Rabbits usually will run in a large circle from where they were bedded to roughly that same spot if not pursued too fast by an eager pack of hounds. The hunter that understands this can find an opening in that general area and stand a better-than-average chance of getting a shot at the rabbit when it returns.
The rabbit had been jumped not too far from where the trucks were parked, and it had run through a stand of young pines. It had been a long race that went down by the pond and back again. The dogs had temporally lost the track and were milling around trying to pick up the scent again when Hubert Brice's female beagle, Sweetie, rousted the rabbit from its hiding place.
The pack instantly joined her excited bark as it picked up the hot trail and clamored in behind her. The bawling and yips of the beagles were at a feverous pitch when a blur of brown darted through an opening in the pines. A well-placed shot from Brice's old A-5 Browning rolled the rabbit. Almost instantly, the pack was on the scene. Brice held the rabbit up and circled it above the beagles' heads to let them know that the race was over - a scene that is repeated many times each year in South Carolina and across the Southeast as hunters take to the woods and fields.
The actual shot that kills the rabbit is a bit of anti-climax to the race that a pack of well-trained beagles offer the hunters. The race is "music to the ears." The pack is a combination of beagles from several of the men on the hunt. They know the sound of their hounds' voices as surely as they know the voices of their wife and children.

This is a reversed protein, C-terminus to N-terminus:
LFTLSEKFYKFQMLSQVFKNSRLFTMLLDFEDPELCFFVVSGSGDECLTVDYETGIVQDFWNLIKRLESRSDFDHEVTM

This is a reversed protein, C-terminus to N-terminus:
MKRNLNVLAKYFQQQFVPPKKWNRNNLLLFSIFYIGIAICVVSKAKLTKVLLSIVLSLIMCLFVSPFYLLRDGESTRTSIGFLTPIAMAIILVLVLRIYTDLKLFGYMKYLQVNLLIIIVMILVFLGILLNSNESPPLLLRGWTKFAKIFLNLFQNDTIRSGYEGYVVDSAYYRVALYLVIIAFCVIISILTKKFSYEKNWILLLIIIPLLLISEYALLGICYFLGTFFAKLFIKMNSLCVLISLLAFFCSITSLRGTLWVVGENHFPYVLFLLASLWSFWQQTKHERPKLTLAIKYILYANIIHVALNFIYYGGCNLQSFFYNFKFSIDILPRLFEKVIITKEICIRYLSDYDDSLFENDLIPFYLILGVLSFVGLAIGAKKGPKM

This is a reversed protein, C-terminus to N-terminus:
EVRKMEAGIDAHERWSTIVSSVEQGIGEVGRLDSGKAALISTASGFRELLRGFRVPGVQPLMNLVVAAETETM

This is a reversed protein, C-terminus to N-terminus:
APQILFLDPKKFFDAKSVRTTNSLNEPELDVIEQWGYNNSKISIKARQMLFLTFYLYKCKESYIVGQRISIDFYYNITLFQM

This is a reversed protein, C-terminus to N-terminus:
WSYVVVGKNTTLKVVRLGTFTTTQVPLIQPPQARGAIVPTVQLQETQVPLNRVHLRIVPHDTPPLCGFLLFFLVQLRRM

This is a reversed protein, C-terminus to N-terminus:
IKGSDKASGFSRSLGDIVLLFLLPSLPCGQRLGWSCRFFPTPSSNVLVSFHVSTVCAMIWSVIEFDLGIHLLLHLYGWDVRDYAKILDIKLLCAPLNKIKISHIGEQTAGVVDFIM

As the race progressed, Donald Smith, a retired postal worker from Fairfield County, said, "That's old Jimbo leading the pack with that deep bawling voice of his."
Another hunter said, "I can hear Sue with that high-pitched yelp of hers prodding the rabbit on. It won't be long before one of us gets a shot!"
Congratulations are in order when a rabbit is killed, and good-natured ribbing is in order when a shot is missed.
Just where can you find rabbits? Look in honeysuckle thickets and briars. Of course, they're found other places, but when honeysuckle and briars are around, they draw rabbits like a magnet. Ditch banks, young planted pines, brushpiles and weed fields are all good rabbit habitat. Check the edges of field roads for "rabbit pills" - droppings. Where there is sand or mud, check for tracks.
Rabbit beds are small, oblong depressions in weeds or pine needles. Sometimes, a rabbit will bed in a small hole beneath trash or weeds. If lespedeza is present, rabbits will quite often chew off the woody stems at a 45-degree angle. They like to find a place where they can find plenty to eat and be safe from predators such as hawks, owls, coyotes and foxes.
Wildlife Management Areas (WMAs) have literally thousands of acres available across South Carolina for rabbit hunters. Hunt clubs are another good source; quite often, a club devoted to deer hunting won't mind allowing hunters to run rabbits once deer season ends on Jan. 1, which gives the beagle owners two months of action before the March 1 close of rabbit season.